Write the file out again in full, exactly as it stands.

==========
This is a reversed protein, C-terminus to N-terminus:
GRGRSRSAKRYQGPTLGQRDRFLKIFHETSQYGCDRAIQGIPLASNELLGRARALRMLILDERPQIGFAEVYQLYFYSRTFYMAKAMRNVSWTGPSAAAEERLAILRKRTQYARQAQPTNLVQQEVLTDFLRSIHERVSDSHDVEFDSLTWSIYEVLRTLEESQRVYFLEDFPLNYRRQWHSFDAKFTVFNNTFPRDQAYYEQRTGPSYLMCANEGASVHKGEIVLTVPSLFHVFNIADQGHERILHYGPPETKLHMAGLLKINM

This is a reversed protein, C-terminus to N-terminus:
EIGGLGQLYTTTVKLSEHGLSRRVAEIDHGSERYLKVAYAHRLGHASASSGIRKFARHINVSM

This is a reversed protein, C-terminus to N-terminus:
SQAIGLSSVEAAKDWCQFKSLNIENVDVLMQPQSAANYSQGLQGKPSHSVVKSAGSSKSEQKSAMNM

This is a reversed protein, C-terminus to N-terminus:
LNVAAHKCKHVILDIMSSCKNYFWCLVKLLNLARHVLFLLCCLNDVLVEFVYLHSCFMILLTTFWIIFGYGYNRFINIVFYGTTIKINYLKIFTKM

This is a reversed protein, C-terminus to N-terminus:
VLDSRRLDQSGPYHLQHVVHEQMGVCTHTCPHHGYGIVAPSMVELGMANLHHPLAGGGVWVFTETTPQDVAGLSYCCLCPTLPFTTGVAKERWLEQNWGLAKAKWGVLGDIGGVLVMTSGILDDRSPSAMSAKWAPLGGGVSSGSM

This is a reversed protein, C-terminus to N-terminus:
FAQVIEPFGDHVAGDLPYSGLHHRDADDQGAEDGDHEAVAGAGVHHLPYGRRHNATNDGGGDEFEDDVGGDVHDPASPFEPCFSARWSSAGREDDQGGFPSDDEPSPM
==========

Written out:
This is a reversed protein, C-terminus to N-terminus:
GRGRSRSAKRYQGPTLGQRDRFLKIFHETSQYGCDRAIQGIPLASNELLGRARALRMLILDERPQIGFAEVYQLYFYSRTFYMAKAMRNVSWTGPSAAAEERLAILRKRTQYARQAQPTNLVQQEVLTDFLRSIHERVSDSHDVEFDSLTWSIYEVLRTLEESQRVYFLEDFPLNYRRQWHSFDAKFTVFNNTFPRDQAYYEQRTGPSYLMCANEGASVHKGEIVLTVPSLFHVFNIADQGHERILHYGPPETKLHMAGLLKINM

This is a reversed protein, C-terminus to N-terminus:
EIGGLGQLYTTTVKLSEHGLSRRVAEIDHGSERYLKVAYAHRLGHASASSGIRKFARHINVSM

This is a reversed protein, C-terminus to N-terminus:
SQAIGLSSVEAAKDWCQFKSLNIENVDVLMQPQSAANYSQGLQGKPSHSVVKSAGSSKSEQKSAMNM

This is a reversed protein, C-terminus to N-terminus:
LNVAAHKCKHVILDIMSSCKNYFWCLVKLLNLARHVLFLLCCLNDVLVEFVYLHSCFMILLTTFWIIFGYGYNRFINIVFYGTTIKINYLKIFTKM

This is a reversed protein, C-terminus to N-terminus:
VLDSRRLDQSGPYHLQHVVHEQMGVCTHTCPHHGYGIVAPSMVELGMANLHHPLAGGGVWVFTETTPQDVAGLSYCCLCPTLPFTTGVAKERWLEQNWGLAKAKWGVLGDIGGVLVMTSGILDDRSPSAMSAKWAPLGGGVSSGSM

This is a reversed protein, C-terminus to N-terminus:
FAQVIEPFGDHVAGDLPYSGLHHRDADDQGAEDGDHEAVAGAGVHHLPYGRRHNATNDGGGDEFEDDVGGDVHDPASPFEPCFSARWSSAGREDDQGGFPSDDEPSPM